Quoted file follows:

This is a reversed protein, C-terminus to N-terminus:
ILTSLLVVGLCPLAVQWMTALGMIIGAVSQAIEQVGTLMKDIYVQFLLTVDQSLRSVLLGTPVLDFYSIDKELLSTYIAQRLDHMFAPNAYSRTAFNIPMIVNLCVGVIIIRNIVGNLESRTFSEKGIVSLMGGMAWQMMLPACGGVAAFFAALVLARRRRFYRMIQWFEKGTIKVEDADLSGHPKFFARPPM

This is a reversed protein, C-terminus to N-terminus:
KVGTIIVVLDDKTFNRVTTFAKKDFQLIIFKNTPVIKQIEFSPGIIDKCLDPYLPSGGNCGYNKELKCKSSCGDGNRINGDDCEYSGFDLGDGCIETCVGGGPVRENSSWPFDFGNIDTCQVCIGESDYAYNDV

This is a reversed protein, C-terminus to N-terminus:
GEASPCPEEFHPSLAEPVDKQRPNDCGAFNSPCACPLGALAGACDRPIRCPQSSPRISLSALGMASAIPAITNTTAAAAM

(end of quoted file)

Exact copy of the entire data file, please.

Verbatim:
This is a reversed protein, C-terminus to N-terminus:
ILTSLLVVGLCPLAVQWMTALGMIIGAVSQAIEQVGTLMKDIYVQFLLTVDQSLRSVLLGTPVLDFYSIDKELLSTYIAQRLDHMFAPNAYSRTAFNIPMIVNLCVGVIIIRNIVGNLESRTFSEKGIVSLMGGMAWQMMLPACGGVAAFFAALVLARRRRFYRMIQWFEKGTIKVEDADLSGHPKFFARPPM

This is a reversed protein, C-terminus to N-terminus:
KVGTIIVVLDDKTFNRVTTFAKKDFQLIIFKNTPVIKQIEFSPGIIDKCLDPYLPSGGNCGYNKELKCKSSCGDGNRINGDDCEYSGFDLGDGCIETCVGGGPVRENSSWPFDFGNIDTCQVCIGESDYAYNDV

This is a reversed protein, C-terminus to N-terminus:
GEASPCPEEFHPSLAEPVDKQRPNDCGAFNSPCACPLGALAGACDRPIRCPQSSPRISLSALGMASAIPAITNTTAAAAM